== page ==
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Speakers: Tips and Advice for Presenting Information

P Presenting Information

Guest Post: Christina Appleworth

Presenting information can be difficult, particularly if you have to communicate technical data or complex ideas in a short time frame.

Going overboard with the amount of information presented can result in problems with audiences losing interest or being unable to digest the data being presented.

The best presentations will be ones that manage to make any subject accessible and engaging, as well as being able to work around the specifics of a presentation format. When putting together a presentation, you should think about the following tips:

1 – Explain Your Key Points and Structure

A good presentation should begin by outlining a few key points, as well as how you will be structuring the presentation. The conclusion should then briefly recap and reassert your main points, in effect explaining what you have just spoken about. It may seem like an obvious approach, but inserting this structure will help to orient your audience.

2 – Rehearse

Significant amounts of rehearsal time will allow you to work through anything that doesn’t feel right for the presentation. Practicing a presentation out loud will also make you realise what information can be cut if you need to save time for a presentation.

3 – Use Your Notes in the Right Way

Avoid simply reading from your notes, and not looking at your audience. There’s no need to memorise a presentation, unless it is something that you will be giving multiple times and can actually time to perfection.

4 – Make Eye Contact

A simple but effective way to keep an audiences’ attention is to make eye contact with a few people in the audience for a limited amount of time. Don’t stare, but make sure that you aren’t just looking into space.

5 – Focus on Key Points Rather than Displays

Relying too much on a Powerpoint will mean that you can lose an audience’s attention, especially when it comes to the key points of your talk. A display should only be a complement, rather than the main tool you use in the presentation.

6 – Persuade, Rather Than Dictate

A good presentation should be well argued, and should try to create a narrative, or a problem and solution model, for an audience. Simply telling them information can be redundant, so try to leave open room for questions at the end of the presentation.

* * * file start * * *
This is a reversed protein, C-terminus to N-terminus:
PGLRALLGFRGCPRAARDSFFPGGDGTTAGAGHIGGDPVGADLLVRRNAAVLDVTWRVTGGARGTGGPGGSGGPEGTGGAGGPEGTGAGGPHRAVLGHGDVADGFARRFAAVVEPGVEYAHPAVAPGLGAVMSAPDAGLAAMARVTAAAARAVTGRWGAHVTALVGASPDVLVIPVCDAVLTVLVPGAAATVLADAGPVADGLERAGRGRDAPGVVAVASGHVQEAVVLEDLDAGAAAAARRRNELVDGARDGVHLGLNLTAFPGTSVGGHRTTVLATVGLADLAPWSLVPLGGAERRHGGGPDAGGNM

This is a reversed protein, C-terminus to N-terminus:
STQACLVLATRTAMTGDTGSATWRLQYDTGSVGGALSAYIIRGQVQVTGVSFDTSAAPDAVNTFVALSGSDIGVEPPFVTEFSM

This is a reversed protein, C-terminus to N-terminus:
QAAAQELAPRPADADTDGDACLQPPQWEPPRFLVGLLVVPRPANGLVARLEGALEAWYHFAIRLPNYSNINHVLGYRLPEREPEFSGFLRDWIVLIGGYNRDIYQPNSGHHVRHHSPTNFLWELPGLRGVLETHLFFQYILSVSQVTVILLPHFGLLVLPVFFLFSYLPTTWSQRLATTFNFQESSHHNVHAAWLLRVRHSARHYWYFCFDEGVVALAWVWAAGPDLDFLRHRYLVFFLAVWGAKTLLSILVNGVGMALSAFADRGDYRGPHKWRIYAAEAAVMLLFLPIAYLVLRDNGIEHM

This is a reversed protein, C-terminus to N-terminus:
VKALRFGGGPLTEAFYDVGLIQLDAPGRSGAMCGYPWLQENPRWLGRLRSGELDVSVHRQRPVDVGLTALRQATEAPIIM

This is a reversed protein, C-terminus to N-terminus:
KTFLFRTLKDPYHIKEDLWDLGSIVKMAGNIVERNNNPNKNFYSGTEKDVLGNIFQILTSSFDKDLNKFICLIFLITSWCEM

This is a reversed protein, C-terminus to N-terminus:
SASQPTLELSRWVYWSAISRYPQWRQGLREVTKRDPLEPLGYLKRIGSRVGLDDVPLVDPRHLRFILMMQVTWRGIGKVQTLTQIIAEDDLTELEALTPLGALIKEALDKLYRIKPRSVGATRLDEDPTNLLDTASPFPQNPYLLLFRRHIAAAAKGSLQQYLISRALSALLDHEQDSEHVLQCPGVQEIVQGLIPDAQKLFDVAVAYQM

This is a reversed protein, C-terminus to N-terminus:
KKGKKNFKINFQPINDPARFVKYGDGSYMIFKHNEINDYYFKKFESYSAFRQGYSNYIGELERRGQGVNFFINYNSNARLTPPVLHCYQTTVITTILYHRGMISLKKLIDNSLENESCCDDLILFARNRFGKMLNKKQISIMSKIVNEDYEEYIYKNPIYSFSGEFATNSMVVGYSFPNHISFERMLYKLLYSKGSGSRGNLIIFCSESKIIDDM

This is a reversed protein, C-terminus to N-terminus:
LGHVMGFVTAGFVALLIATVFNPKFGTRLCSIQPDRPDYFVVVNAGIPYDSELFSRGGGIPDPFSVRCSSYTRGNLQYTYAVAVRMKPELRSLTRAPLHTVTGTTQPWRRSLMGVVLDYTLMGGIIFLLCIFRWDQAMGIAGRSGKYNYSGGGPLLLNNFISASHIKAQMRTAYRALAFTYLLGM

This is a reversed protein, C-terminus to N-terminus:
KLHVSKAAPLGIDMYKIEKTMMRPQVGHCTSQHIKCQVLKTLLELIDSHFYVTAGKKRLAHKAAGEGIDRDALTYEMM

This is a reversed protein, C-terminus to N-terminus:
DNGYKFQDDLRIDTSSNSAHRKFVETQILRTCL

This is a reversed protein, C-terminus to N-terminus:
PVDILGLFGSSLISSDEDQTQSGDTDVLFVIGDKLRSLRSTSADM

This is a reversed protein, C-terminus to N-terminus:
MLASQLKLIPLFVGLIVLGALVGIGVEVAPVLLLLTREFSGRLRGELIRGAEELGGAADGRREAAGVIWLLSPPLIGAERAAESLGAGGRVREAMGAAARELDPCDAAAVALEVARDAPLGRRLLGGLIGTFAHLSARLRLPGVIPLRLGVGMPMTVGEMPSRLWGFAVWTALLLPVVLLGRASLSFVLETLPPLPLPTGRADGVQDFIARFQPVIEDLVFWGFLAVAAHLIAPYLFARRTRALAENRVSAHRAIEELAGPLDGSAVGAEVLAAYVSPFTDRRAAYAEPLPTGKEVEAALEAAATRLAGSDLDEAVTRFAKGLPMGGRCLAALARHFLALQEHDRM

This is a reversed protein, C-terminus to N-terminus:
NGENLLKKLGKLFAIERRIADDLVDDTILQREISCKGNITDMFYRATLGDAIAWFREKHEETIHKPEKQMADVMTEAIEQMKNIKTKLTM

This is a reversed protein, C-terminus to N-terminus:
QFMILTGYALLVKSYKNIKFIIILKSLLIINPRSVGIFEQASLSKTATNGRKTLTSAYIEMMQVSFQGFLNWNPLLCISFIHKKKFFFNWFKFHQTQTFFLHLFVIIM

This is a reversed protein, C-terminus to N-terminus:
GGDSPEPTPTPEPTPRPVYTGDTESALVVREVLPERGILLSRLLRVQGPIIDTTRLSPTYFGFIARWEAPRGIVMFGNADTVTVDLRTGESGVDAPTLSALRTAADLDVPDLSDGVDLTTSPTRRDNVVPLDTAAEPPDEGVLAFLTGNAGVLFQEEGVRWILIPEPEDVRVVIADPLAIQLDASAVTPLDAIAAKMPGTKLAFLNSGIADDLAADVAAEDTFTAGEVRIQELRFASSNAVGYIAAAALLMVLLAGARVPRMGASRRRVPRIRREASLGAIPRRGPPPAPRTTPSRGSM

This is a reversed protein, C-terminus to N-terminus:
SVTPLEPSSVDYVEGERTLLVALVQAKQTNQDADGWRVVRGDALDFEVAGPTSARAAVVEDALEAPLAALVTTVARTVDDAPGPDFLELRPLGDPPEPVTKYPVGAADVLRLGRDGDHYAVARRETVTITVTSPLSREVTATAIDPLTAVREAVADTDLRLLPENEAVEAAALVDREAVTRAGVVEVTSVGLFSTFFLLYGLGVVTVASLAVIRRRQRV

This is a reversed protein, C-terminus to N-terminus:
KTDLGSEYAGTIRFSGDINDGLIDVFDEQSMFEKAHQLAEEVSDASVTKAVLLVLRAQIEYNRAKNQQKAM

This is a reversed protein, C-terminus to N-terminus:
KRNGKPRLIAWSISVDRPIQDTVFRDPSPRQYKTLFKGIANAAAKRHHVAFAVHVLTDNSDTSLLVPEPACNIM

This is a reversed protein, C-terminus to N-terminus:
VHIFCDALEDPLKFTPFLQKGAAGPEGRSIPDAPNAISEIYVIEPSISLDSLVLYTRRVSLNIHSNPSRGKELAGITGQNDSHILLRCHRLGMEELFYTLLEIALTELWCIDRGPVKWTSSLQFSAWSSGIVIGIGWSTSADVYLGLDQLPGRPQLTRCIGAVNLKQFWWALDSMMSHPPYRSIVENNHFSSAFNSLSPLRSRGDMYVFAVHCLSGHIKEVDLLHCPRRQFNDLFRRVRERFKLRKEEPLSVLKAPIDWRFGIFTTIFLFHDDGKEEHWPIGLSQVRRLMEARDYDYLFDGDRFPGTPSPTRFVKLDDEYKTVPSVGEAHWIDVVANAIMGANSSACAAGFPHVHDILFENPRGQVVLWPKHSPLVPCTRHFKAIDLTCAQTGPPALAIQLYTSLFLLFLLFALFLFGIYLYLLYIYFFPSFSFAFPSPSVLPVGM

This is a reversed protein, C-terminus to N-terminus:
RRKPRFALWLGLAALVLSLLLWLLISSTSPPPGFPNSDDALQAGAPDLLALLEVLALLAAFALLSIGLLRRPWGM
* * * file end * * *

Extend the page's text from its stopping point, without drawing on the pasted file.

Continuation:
7 – Leave Room for Questions and Answers

You’ll want to develop any points that weren’t covered in depth within the presentation, so be prepared to field questions at the end. Doing so will mean having a strong grasp on your subject, as well as being able to react to any criticism or problematic questions.

8 – Move and Gesture

Positive body language can help to keep an audience engaged during a presentation. Try to stand if possible, and gesture to make key points. When combined with eye contact, and the right tone of voice, you will be performing, rather than simply presenting.

9 – Don’t Overload Audiences

It can be difficult not to hit an audience with statistics or graphs during a technical presentation. However, try to keep these aids to a minimum unless absolutely necessary. Presenting a lot of text on a Powerpoint will also be distracting.

10 – Provide the Right Context

Never assume that an audience will know the broader area that you will be talking about. Provide a general introduction that sets out the area that you are discussing, and try to avoid using jargon that an audience may not be immediately familiar with.

Christina Appleworth is an intern for Speak First. Inspire confidence and create impact via our presentation skills training courses available throughout the UK.

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